@Ken Cook wrote: I removed my venturi this afternoon. I was able to press a fine threaded spray bar into the case after I opened the hole. The stock spray bar is .114". The other end is .009". My theory is the knurling on the spray bar probably has swelled the metal which is the difference in measurement. This wasn't a issue to Cox probably due to the molded plastic backplates they were pressed into. The closest number drill I had measured .1085". I was able to carefully and accurately open the holes as the bit just followed what was there for the venturi through bolt. I then used a piece of cylindrical steel stock approx 5/16" round and chucked it up in the drill press. I placed the case into a v block and supported it. I used the drill press to press the spray bar into the case. The knurling on the spray bar worked great and will prevent it from spinning. The spray bar has a shoulder on it that allows the spray bar to stop. The hole in the spray bar isn't quite centered but for pressure will work close enough. In the event you want to go back and put the stock venturi back in, press the bar back out and the stock bolt will still work. For running pressure, I doubt your going to see any better performance than this. Generally, my launch rpm is about 26500 using a APC 4.6 x 3. Ken
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I just gave this a shot on a Norvel .061 AME I won from ebay. The engine had very little run time and some fairly bad crash damage. The carb was broken in half, the drive washer and plate were missing, the spinner and spinner screw were damaged beyond repair and the threads in the crankshaft were damaged beyond repair. This all made this a great engine to experiment with. Anyhow, after replacing all the bad parts except the carb I followed Ken's example and also included a pressure tapped backplate and Galbreath head with a Nelson plug. The only difference was that I angles the hole inthe the spray bar downward about 30 degrees pointing backwards. The engine started right up and ran great. It needs some more running in but sounds like it should be a good performer.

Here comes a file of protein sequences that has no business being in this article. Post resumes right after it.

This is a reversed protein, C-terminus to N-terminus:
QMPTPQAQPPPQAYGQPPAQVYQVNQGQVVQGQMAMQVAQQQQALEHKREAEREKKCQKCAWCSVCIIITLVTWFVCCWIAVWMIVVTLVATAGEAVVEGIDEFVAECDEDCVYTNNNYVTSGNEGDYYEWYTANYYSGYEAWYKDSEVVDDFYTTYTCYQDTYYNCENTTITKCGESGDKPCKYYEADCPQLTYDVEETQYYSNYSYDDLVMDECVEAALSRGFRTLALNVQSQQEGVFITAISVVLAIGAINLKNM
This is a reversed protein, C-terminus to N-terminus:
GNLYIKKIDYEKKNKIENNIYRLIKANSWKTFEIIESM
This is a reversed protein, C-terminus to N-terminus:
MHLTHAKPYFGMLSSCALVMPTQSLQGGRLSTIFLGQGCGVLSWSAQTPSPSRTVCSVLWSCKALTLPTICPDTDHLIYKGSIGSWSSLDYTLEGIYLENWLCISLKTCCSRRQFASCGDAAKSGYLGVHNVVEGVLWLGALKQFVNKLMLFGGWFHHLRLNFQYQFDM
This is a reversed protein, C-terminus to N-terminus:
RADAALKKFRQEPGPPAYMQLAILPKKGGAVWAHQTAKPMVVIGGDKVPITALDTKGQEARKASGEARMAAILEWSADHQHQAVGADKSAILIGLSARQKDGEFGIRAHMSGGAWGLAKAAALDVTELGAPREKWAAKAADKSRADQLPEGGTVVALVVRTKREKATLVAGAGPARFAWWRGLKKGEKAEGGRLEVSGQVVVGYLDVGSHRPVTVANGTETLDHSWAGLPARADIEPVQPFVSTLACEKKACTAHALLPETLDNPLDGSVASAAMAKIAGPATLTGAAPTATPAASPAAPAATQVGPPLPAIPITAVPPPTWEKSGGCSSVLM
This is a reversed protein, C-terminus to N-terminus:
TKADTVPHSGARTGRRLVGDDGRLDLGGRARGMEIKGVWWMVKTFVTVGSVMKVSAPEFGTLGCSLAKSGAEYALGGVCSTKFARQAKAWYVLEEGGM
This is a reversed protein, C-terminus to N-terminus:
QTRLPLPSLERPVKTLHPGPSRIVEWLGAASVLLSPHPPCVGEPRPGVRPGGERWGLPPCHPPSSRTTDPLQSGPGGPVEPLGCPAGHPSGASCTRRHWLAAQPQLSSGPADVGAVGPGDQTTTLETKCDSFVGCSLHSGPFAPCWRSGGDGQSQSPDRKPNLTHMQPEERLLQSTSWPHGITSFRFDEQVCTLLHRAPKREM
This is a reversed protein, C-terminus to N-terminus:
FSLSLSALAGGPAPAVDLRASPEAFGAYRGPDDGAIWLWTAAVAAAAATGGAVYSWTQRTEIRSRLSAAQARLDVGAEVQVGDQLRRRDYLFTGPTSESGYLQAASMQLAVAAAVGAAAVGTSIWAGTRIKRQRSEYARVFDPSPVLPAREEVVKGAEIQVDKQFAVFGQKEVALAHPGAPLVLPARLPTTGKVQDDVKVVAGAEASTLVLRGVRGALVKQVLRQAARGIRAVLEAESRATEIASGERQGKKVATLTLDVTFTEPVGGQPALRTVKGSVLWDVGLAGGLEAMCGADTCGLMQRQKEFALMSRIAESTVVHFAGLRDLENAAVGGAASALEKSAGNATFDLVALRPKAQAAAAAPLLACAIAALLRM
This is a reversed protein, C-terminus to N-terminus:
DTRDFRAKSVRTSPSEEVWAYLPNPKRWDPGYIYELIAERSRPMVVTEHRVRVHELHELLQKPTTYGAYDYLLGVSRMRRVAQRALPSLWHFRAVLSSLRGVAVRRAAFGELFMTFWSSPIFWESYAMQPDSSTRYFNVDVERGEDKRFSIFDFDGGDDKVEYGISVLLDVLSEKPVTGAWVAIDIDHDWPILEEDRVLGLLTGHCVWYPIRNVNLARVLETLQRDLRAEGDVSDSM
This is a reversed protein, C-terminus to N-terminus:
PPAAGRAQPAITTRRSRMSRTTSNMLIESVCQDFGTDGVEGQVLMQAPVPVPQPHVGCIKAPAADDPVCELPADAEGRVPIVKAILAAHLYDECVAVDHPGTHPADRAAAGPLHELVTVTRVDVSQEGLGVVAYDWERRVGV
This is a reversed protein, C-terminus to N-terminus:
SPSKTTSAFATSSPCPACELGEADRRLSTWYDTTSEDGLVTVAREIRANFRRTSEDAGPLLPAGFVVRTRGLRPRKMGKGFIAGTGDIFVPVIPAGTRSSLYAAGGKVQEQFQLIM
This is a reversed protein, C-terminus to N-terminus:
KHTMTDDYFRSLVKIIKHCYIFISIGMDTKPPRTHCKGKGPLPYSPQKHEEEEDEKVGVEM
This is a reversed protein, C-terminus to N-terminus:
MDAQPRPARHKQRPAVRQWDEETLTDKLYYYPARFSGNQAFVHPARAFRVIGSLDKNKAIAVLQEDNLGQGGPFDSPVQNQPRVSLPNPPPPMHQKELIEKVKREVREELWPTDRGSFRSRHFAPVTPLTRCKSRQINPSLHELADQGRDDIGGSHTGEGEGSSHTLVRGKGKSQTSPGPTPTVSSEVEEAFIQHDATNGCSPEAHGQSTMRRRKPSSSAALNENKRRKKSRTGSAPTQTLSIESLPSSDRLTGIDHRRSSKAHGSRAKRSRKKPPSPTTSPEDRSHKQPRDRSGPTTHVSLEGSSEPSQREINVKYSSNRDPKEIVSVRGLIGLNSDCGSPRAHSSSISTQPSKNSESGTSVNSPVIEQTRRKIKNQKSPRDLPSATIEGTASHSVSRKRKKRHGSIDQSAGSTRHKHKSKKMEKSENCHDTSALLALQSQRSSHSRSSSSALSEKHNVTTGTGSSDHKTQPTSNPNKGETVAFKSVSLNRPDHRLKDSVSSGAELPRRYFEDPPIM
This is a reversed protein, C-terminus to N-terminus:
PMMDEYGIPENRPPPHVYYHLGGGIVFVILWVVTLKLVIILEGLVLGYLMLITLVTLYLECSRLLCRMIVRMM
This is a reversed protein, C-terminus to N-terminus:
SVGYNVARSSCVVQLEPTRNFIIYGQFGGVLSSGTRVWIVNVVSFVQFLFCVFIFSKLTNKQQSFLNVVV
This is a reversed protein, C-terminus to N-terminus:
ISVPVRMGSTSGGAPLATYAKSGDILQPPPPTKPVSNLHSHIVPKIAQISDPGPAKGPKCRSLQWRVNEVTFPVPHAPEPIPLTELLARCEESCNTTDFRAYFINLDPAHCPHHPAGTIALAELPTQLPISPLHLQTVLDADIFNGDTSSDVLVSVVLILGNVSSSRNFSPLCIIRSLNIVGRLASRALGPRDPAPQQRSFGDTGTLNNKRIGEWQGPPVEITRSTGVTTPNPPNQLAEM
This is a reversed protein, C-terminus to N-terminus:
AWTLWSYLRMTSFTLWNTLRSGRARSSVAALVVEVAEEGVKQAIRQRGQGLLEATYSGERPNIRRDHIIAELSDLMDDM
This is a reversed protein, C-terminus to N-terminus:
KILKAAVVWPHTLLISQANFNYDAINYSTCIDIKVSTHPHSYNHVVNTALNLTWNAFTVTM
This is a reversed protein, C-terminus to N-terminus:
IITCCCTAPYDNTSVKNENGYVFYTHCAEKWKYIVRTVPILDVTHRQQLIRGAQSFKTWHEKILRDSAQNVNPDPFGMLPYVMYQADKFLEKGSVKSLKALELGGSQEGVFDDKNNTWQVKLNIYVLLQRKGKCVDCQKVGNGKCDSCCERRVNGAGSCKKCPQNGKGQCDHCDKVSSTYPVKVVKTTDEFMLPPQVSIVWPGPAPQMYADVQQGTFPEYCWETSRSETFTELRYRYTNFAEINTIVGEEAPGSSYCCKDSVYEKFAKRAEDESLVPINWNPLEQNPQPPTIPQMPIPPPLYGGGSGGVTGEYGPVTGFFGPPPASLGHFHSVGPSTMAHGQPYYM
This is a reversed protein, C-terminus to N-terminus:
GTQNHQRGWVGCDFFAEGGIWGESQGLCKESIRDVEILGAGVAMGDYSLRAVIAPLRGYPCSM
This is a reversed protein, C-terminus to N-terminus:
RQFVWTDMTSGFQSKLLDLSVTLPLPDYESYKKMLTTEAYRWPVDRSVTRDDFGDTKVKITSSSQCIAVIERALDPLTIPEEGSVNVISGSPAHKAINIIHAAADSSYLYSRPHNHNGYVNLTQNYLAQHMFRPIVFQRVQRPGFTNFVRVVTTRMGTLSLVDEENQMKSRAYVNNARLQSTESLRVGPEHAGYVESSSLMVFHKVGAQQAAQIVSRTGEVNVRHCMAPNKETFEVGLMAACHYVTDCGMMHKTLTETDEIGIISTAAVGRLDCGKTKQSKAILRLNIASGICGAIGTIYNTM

Thanks again for sharing this nice little trick with us Ken.

Thank you,

Bob
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Post  RknRusty Sun Aug 26, 2012 3:19 pm

Wow, sounds like it had led a rough life. It's great that you could resurrect it.
I cranked mine a couple of times today and it needles and stays at 25.5k. I've run probably 12 ounces through it. What do you think, should I call it run-in, or give it a few more runs before I dismount it?

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Post  fit90 Sun Aug 26, 2012 4:48 pm

If it starts easily, needles well and holds a leaned out needle setting through an ounce or more of fuel it is ready for service. Do not be surprised if at some point after it goes through a couple of quarts of fuel it seems to loosen up and spin even faster. This is not uncommon with Norvels.

Any plans to start on the MP Jet yet?
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Post  RknRusty Sun Aug 26, 2012 6:20 pm

@fit90 wrote:If it starts easily, needles well and holds a leaned out needle setting through an ounce or more of fuel it is ready for service. Do not be surprised if at some point after it goes through a couple of quarts of fuel it seems to loosen up and spin even faster. This is not uncommon with Norvels.

It still doesn't like to start with a finger flip but it does crank on the first try or two with the spring. It holds a needle, though I haven't let it run for a whole ounce without backing it down about 3 times. I'll check that. I ran 2 more ounces a little while ago.